Commodity Trade Mantra

Brits Pouring Over Half Their Net-Worth Into Buying Gold Post-Brexit

Brits Pouring Over Half Their Net-Worth Into Buying Gold Post-Brexit

Brits Pouring Over Half Their Net-Worth Into Buying Gold Post-Brexit

The Japanese economy is a mess.

The Japanese are buying gold.

The Chinese economy is a mess.

The Chinese are buying gold.

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And the United Kingdom has been thrown into a sea of uncertainty in the wake of the Brexit vote. So what are the British people doing?

Buying gold.

According to a Reuters report, gold dealers in the UK report an extraordinary interest in gold post-Brexit – much of it from first-time buyers. The Pure Gold Company CEO Joshua Saul said British customers are pouring large portions of their wealth into the precious metal:

The speed at which people are buying gold is unprecedented. We are seeing people convert as much as 40 to 50% of their net worth into physical gold, (compared to) 5 to 10% in the past.”

The British Royal Mint also reports a surge in business with a 7-fold increase in the sale of 100-gram bars. A spokesperson for the mint said “This shows little sign of declining,” noting that half of the buyers opted to store their purchased metal in its vaults.

London-based trading platform Bullionvault.com said some 4 million pounds ($5.5 million) in gold and silver were traded in the weekend after the Brexit vote. The number of first-time buyers on the site increased 170% in late June and into the first week of July.

The sudden surge in gold sales is more remarkable considering the British historically haven’t shown as much interest in the yellow metal as residents of many other countries. The UK ranks 15th in the world in gold bar and coin sales, according to Reuters:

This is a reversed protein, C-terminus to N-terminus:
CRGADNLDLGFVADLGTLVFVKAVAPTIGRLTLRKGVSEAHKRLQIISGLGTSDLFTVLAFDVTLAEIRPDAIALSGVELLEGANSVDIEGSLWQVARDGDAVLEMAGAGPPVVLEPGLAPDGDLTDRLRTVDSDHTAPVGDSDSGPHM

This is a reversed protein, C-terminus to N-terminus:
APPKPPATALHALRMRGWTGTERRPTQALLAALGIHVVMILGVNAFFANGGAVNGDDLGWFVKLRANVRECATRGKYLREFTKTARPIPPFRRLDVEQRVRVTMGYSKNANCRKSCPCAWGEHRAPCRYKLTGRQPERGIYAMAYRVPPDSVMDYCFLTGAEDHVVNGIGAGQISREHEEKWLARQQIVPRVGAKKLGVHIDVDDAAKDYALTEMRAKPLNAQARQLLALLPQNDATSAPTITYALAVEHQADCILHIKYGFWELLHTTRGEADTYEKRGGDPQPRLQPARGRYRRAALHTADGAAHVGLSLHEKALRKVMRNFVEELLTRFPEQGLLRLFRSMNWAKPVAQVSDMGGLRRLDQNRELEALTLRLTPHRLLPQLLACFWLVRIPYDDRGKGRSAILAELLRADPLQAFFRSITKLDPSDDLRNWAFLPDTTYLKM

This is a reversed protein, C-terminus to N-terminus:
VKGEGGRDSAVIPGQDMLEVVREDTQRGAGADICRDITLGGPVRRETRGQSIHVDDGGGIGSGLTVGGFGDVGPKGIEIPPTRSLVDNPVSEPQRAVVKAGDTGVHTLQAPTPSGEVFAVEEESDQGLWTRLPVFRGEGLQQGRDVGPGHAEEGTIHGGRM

Countries like Germany, with its experience of hyperinflation, have maintained a historical connection to gold as a tangible asset that can protect wealth against economic downturns and currency fluctuations. German consumers buy more than 100 tons of gold coins and bars a year, and spent around $4.6 billion on gold in 2015. British interest in gold, by contrast, has been lukewarm in modern times because of the pound’s role as a global reserve currency, even when sterling was tested by crashing out of the Exchange Rate Mechanism (ERM) in 1992.”

It’s clear the uncertainty surrounding the Brexit vote has driven the Brits to seek the safe haven historically offered by gold. Adam Cleary was ahead of the game. He bought gold before the vote, anticipating economic chaos in the aftermath of Brexit. But he offered an even more poignant reason to buy gold– he doesn’t trust the banking system:

Gold cannot be canceled, it cannot be confiscated, it cannot be taken away.”

 

 

Courtesy: Samuel Bryan

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